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bet size rules for no limit poker games

8 Rules to Help You Choose the Perfect Bet Size

Choosing the best bet size is a tricky task in No Limit Hold’em.

There is no one ‘perfect’ bet size that can be used in all spots. The optimal bet size will depend on a number of factors, including:

  • Preflop action
  • Board texture
  • Stack depth
  • Who has the range advantage
  • …and many more!

In this article, you will learn eight general rules that will help you choose a winning size – whether it be a 33% pot-sized bet or a huge overbet – in any situation.

Rules #2 through #6 are paired with example hands, which were played by Upswing Lab training course members and analyzed by Doug Polk.

Let’s dive in.

The 8 Bet Sizing Rules

Click to jump to an in-depth explanation of the rule:

  1. Increase your preflop raise size when there is a weak player in the blinds.
  2. 3-bet larger preflop when you will be out of position postflop.
  3. Bet small (25-35% pot) on dry, static board textures.
  4. Bet pretty large (55-80% pot) on wet, dynamic board textures.
  5. The stack-to-pot ratio should influence your bet size.
  6. Overbet when you have a nut advantage.
  7. When double barreling on the turn, always bet pretty large (66% pot or more).
  8. Lean towards c-betting small (25-40% pot) in 3-bet pots.

Now, let’s take a closer look at each rule.

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Rule #1: Increase your preflop raise size when there is a weak player in the blinds.

The main goal for this adjustment is extracting more value from the weak player. Weak and inexperienced players tend to call raises with the same range of hands, regardless of size (known as a ‘static’ calling range).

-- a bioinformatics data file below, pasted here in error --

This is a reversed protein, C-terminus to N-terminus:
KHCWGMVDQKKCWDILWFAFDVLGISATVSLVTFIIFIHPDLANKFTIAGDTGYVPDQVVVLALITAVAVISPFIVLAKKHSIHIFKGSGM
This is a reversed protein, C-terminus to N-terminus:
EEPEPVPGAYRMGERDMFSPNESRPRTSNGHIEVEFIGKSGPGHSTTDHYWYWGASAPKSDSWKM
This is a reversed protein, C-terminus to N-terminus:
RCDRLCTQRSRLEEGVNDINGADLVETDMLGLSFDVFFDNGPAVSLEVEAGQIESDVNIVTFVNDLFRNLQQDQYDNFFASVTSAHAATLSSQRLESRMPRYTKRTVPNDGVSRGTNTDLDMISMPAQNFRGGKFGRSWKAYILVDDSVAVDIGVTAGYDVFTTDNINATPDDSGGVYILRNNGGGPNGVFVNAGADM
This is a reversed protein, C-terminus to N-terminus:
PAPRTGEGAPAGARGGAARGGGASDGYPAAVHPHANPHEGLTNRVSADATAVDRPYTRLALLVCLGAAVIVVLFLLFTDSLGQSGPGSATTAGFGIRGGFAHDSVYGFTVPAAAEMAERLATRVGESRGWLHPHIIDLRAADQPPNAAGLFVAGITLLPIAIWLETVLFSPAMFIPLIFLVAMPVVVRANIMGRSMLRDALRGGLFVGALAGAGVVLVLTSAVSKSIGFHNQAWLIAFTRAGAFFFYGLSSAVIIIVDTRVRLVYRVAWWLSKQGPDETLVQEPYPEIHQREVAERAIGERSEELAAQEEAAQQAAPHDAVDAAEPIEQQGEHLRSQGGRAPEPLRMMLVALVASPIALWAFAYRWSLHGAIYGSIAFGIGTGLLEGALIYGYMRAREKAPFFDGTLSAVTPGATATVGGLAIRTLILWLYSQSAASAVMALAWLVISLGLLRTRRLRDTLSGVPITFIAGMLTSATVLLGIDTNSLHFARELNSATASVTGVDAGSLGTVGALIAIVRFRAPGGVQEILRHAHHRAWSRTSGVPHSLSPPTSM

If the weak player will call with the same range of hands versus a 3.5bb raise as they would versus a 2.5bb raise, you should opt for the former because it will allow you to win more money (on average).

bb = big blinds


Rule #2: 3-bet larger preflop when you will be out of position postflop.

You should 3-bet around three times your opponent’s raise size when you are in position and around four times your opponent’s raise size when you are out of position

When you are out of position, your opponent will realize his equity much more easily, which means you should size up your 3-bets. By contrast, you generally want to use a smaller 3-bet sizes in position because you want to put your opponent in a tough spot (facing a well-sized 3-bet out of position) with his medium strength hands.


Rule #3: Bet small (25-35% pot) on dry, static board textures

As well as functioning to get value, bets on the flop and turn deny your opponents their equity when they fold. In other words, you take away their chance of winning the pot by forcing them to fold with a bet.

When equity denial is not important, you are more incentivized to use small bet sizes. This is often the case on dry boards because most of your opponent’s hands will have little-to-no equity against your value betting range.

Another benefit of using a small bet size on dry boards is that calling ranges tend to be inelastic. Phrased differently: the likelihood that your opponent folds to a bet will be similar regardless of bet size. Why risk betting large with your bluffs when you can get the same result with a smaller bet?

Additionally, small bet sizes work well as an exploitative adjustment against players that fold too often. This is particularly true in live games and weak online environments where many opponents often play a ‘fit or fold’ postflop style.

Here’s a hand played by an Upswing Lab member that demonstrates this concept:

Online Cash 6-Handed. 100bb Effective Stacks.

Hero is dealt 6 5 in the CO.
UTG folds. MP folds. Hero raises to 2.5bb. BTN folds. SB folds. BB calls.

Flop (5.5bb): A 8♠ 3♣
BB checks. Hero bets 1.8bb. BB folds.

Analysis from Doug

On a dry board like A 8♠ 3♣, a small bet size (33% in this example) makes the most sense. This is because our range of value hands (88, 33, A8s, A3s, AK, AQ, etc) is unlikely to be outdrawn on the turn, so we aren’t as incentivized to drive out our opponent’s equity with a larger bet.

In the equity calculation below, we can see just how little equity the BB’s range has versus our value betting range:

bet size poker equity

The BB’s estimated range has just 11.32% equity

And this chart shows how much equity each hand in the BB’s range has versus our value betting range (does not include our bluffs):

bet size range breakdown